A Facade

(Today's post by Adam Cooper)

Psalm 50

 

Psalm 50 was written by Asaph, one of King David’s chief musicians. It is believed that he wrote 12 of the Psalms and served under Solomon and Rehoboam and he would have been the director of music in Solomon’s Temple. From reading his Psalms it appears that he was a devout man who at times sounds as if he is disheartened by what he sees around him in the behavior of his fellow Jews. At the beginning of this Psalm is one of these times. Through a tremendous oratory about God’s beauty and strength Asaph seems to be calling his fellow Jews to awareness and judgment. Almost saying, “look everyone God is great and powerful and you have all made a covenant with Him and HE WILL JUDGE YOU for your failures (modern day paraphrase mine).”

In the next part of this Psalm Asaph takes God’s voice and tells the Jews that God has no need for their sacrifices or platitudes because He created everything they are sacrificing and everything they are blessed with. In verse 12 God makes this crystal clear, “If I were hungry I would not tell you, for the world is mine, and all that is in it (NIV).” God even tells the Jews that in spite of their troubles that He will be there to rescue them when they call in their “day of trouble (v.15).” (some may say this is a prophetic reference to the remnant from Israel calling out for God in Revelation)

In the last part Asaph turns God’s voice on the wicked. Here it sounds as if he is talking about those that may be in the synagogues but are not keeping His laws: pretenders. Not only are they not keeping His laws God compares them with adulterers, thieves, gossips, and slanderers and lets them know that one day they will have to face Him directly.

The last two verses “put the bow” on this Psalm by God telling those who forget Him that he will tear them to pieces; and then telling those who remember Him appropriately that they may see the salvation of God. (there are those who also see “show him the salvation of God (v.23)” as a prophetic reference to Christ)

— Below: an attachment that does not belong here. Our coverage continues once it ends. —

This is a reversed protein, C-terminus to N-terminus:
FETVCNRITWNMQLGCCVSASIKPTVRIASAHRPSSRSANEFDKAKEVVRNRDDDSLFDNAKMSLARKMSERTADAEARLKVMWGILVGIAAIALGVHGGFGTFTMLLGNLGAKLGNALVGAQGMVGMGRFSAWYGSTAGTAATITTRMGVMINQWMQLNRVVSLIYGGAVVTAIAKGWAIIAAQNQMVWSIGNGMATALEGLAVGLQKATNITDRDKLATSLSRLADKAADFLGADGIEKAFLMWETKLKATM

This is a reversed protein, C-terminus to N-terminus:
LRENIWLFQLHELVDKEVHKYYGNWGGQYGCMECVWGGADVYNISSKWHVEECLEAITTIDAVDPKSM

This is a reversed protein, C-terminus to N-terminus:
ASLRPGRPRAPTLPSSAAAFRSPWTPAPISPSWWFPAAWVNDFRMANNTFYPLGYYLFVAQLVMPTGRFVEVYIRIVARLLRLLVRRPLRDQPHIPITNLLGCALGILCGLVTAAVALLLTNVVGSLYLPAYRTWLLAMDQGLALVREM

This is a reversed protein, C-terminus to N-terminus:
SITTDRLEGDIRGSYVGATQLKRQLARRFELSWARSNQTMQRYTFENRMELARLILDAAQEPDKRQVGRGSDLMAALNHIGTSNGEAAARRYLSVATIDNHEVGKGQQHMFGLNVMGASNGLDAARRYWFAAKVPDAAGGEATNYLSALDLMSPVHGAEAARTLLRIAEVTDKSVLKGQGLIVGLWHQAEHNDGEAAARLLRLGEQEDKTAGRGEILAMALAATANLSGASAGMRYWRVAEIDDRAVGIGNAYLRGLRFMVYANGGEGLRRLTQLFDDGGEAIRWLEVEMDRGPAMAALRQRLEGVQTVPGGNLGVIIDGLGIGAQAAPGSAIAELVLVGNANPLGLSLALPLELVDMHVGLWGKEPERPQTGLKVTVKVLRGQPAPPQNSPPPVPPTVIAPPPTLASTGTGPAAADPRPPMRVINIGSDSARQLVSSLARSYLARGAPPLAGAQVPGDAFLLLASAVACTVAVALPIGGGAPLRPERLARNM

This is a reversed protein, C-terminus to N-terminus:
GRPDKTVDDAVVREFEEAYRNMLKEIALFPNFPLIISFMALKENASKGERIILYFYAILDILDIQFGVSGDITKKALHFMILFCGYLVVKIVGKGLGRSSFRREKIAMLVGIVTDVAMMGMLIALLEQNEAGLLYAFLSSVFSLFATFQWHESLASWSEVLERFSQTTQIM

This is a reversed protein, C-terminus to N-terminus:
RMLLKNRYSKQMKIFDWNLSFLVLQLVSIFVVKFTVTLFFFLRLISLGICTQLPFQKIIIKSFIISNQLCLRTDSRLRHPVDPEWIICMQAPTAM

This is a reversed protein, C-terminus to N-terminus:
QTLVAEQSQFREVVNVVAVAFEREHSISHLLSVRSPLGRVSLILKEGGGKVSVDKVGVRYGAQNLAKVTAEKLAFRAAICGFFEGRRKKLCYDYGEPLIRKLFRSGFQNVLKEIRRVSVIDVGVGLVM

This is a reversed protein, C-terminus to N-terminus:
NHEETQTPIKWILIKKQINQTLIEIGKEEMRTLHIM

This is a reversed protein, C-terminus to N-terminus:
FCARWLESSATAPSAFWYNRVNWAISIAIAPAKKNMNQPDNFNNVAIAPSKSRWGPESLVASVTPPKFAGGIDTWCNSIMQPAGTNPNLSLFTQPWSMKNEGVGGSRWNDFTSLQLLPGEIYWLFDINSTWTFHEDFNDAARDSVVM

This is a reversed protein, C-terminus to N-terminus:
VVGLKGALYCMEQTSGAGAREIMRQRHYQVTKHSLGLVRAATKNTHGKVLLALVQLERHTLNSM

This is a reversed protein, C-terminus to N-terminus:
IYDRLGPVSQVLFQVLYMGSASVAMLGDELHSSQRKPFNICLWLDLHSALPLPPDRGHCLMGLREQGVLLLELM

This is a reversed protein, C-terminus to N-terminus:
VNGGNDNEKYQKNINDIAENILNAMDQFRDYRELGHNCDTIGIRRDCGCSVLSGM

At the time this was written I am sure that the wickedness among the Jewish people was probably rampant. Asaph was in a position to indirectly rebuke people in a way they could understand; through his music. This song could have very easily served as a call to revival in the temple. God spoke through Asaph to get the people’s attention.

Okay, so here we are in 2013. We are not Jews and we are definitely not under the reign of a God ordained king. But we are in a society in which the wickedness is so rampant that it is being accepted as commonplace. I feel that Asaph’s message is as on point today as it was when it was first written.

Verses 7-15 serve to tell those among us who call ourselves Christians not to think of ourselves as any more than we are; servants of Christ. We do not direct life, we do not do anything that is not already willed and ordained by Him; and it is through our belief we are delivered and nothing else. God is in all things, around all things, directs all things.

Verses 16-21 could serve as a warning to those who act like they believe when in truth they do not believe and their lives show it. This goes out to the false teachers among us as well as anyone who through their lack of belief does not live according to God’s will and God makes it known that He will address them to their face one day and “tear them to pieces.”

My takeaway from this Psalm is simple: do not take God and the grace and mercy he has shown to you for granted. It is also important to note that belief in Him should be right and correct and that if you try to hide your lack of belief of Him behind a façade He sees it and you will have to face Him one day to explain it.

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